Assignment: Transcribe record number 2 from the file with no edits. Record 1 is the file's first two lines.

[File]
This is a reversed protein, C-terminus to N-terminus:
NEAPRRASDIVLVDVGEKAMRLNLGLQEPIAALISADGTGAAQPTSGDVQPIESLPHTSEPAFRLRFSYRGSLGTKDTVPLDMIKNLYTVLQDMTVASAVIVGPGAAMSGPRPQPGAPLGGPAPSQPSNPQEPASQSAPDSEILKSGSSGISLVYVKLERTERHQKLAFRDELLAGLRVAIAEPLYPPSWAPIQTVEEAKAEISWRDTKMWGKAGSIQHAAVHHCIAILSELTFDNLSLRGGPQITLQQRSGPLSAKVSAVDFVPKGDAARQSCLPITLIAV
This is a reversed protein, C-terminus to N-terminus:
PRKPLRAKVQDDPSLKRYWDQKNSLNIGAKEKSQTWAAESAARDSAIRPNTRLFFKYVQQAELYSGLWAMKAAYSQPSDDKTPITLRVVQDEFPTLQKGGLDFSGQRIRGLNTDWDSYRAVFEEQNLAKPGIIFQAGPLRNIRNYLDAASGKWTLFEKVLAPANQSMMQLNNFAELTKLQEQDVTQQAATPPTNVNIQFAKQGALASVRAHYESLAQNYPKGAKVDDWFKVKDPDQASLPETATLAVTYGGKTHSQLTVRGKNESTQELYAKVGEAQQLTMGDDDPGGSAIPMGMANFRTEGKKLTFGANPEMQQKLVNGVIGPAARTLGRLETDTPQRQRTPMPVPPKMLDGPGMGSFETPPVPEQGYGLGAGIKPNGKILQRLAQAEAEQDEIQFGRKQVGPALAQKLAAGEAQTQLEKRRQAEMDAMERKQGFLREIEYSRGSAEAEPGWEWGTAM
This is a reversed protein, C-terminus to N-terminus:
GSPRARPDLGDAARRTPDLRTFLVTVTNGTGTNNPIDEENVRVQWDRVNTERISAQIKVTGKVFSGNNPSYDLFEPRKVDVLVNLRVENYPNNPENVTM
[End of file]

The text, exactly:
This is a reversed protein, C-terminus to N-terminus:
PRKPLRAKVQDDPSLKRYWDQKNSLNIGAKEKSQTWAAESAARDSAIRPNTRLFFKYVQQAELYSGLWAMKAAYSQPSDDKTPITLRVVQDEFPTLQKGGLDFSGQRIRGLNTDWDSYRAVFEEQNLAKPGIIFQAGPLRNIRNYLDAASGKWTLFEKVLAPANQSMMQLNNFAELTKLQEQDVTQQAATPPTNVNIQFAKQGALASVRAHYESLAQNYPKGAKVDDWFKVKDPDQASLPETATLAVTYGGKTHSQLTVRGKNESTQELYAKVGEAQQLTMGDDDPGGSAIPMGMANFRTEGKKLTFGANPEMQQKLVNGVIGPAARTLGRLETDTPQRQRTPMPVPPKMLDGPGMGSFETPPVPEQGYGLGAGIKPNGKILQRLAQAEAEQDEIQFGRKQVGPALAQKLAAGEAQTQLEKRRQAEMDAMERKQGFLREIEYSRGSAEAEPGWEWGTAM